Ionait and Ivar are very close to their grandfather, whom they call Daideo (pronounced DAD-o). He lives in a small cottage on the edge of a vast forest with their grandmother, whom they call Maimeo (pronounced MAM-o). He is the one that tells them many fairy-stories about the beautiful and magical land of fairies. What is more, the tales that their grandfather tells Ionait and Ivar are not just 'tales', but true recollections of their grandfather's experiences in Fairyland. During the telling of these tales, and at many other times, their grandfather takes the children on frequent excursions into the forest to walk and talk and especially to look for trails or signs of the little folk, for it is in that forest, which seems so quiet and far from everything but the peace of nature, that it seems most likely a sprite would find his purest pleasure. And even if it were not for the possibility of seeing a fairy, Ionait and Ivar still would not exchange those hours spent with their grandfather in the forest for anything in the world, for the children always find their truest form of joy in the silence and greatness of that forest, so immense and rich and peaceful. Even after years of such searching they have not yet seen nor found a fairy. Still, Ionait and Ivar treasure and love the stories, and believe in them whole-heartedly, as they always had since their grandfather had first begun his tale-telling, despite the fact that their parents and even their grandmother think the yarns harmless nonsense.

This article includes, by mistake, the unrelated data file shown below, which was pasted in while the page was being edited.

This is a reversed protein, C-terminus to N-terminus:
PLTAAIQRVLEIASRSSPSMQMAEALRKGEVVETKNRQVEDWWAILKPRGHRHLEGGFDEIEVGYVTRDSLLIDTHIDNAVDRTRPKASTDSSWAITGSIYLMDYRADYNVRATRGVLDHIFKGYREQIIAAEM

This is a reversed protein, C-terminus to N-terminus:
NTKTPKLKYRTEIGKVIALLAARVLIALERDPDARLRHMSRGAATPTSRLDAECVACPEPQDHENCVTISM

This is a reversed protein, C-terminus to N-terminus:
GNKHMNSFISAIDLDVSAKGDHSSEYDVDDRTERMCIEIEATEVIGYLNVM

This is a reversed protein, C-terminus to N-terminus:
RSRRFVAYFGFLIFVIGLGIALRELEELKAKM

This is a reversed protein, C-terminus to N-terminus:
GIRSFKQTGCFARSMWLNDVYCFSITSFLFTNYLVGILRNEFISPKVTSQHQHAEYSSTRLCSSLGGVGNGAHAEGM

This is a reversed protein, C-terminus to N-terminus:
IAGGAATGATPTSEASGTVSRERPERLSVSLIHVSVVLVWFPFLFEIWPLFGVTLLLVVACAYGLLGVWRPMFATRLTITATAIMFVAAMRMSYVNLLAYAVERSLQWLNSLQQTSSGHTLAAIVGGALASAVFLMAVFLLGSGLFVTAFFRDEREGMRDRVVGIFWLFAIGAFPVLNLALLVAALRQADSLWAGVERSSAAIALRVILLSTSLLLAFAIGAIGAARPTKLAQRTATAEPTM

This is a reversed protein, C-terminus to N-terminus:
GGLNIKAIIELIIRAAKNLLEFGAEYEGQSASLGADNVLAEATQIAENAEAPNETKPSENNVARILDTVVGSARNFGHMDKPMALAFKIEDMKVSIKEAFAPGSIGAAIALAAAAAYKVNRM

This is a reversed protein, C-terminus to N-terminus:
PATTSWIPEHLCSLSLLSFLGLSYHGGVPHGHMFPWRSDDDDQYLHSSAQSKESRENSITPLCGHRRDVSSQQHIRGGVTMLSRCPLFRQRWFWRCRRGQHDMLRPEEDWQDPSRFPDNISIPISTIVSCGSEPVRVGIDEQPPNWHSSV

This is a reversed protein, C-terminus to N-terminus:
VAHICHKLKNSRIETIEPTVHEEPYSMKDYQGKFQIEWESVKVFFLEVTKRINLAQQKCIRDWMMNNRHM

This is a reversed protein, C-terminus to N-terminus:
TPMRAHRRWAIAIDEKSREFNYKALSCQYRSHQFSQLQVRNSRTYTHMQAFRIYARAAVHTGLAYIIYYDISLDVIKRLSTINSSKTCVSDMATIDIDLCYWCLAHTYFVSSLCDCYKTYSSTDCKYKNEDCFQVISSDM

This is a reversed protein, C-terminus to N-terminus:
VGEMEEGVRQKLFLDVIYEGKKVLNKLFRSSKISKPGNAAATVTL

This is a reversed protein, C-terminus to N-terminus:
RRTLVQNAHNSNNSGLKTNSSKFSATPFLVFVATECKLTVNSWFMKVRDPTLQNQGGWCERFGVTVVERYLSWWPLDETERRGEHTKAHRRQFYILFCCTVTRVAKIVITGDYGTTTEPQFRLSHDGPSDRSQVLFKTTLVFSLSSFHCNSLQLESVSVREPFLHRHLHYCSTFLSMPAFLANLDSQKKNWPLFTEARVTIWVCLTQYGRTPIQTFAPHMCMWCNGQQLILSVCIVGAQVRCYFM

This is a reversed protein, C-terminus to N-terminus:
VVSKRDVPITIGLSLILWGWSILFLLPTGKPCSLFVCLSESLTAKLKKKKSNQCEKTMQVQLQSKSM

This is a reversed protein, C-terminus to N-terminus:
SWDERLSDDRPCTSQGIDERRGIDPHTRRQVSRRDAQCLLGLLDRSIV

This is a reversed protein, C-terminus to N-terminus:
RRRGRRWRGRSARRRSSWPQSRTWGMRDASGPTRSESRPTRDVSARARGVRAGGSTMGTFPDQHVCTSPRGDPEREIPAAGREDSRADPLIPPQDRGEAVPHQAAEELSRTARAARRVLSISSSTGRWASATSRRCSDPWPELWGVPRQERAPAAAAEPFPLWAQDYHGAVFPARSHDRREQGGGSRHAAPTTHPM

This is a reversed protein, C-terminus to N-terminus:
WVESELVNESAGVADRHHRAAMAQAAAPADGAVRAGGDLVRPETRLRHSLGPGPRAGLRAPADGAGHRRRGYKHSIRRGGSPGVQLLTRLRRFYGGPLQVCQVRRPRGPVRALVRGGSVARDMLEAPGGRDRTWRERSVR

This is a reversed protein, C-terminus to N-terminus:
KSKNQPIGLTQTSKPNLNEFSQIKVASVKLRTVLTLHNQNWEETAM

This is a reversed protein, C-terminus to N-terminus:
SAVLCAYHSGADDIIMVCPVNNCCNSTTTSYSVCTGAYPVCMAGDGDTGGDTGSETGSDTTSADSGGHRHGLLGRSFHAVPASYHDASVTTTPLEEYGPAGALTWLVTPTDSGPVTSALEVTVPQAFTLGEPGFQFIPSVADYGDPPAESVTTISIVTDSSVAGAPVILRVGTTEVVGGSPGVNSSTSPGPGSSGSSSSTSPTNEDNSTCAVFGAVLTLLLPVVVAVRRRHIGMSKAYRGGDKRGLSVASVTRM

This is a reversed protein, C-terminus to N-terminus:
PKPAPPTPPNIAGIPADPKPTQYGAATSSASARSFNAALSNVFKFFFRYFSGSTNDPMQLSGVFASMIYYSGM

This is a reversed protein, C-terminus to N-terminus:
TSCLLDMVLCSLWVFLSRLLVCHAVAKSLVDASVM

My main characters live in Ireland in a time when there were no telephones, or televisions, or even cars. Most modern inventions would be later attempted. They live in Greystones with their parents, but they love to visit their grandparents who live on the outskirts of Tomnafinnoge Woods in Wicklow County. There are no neighbors within miles aside from the birds and cheery creatures of Tomnafinnoge. This majestic forest, composed mainly of oaks, stretches farther than the eye can see. While its trees grow so mightily and bravely that the forest floor is covered with clusters of greenery, many little paths lead the inquisitive either to dead ends, in oddly-shaped circles back to where they began, or to the depth and density of its woods where only those who know it well could ever make their way out again.
It rains nearly every other day in Ireland, but this does not mean 'indoor' time, for the rain is beloved by many villagers. These villagers around Tomnafinnoge are mainly shepherds, and, when it rains, they go out bundled up in their coats and boots to drive their sheep to the pastures. Of course this is sometimes a bother and discomfort more than a pleasure, but there are always delicious things to eat and drink on the shepherd's return home as well as a cheery, crackling fire that make the cold, wet outdoors more than tolerable.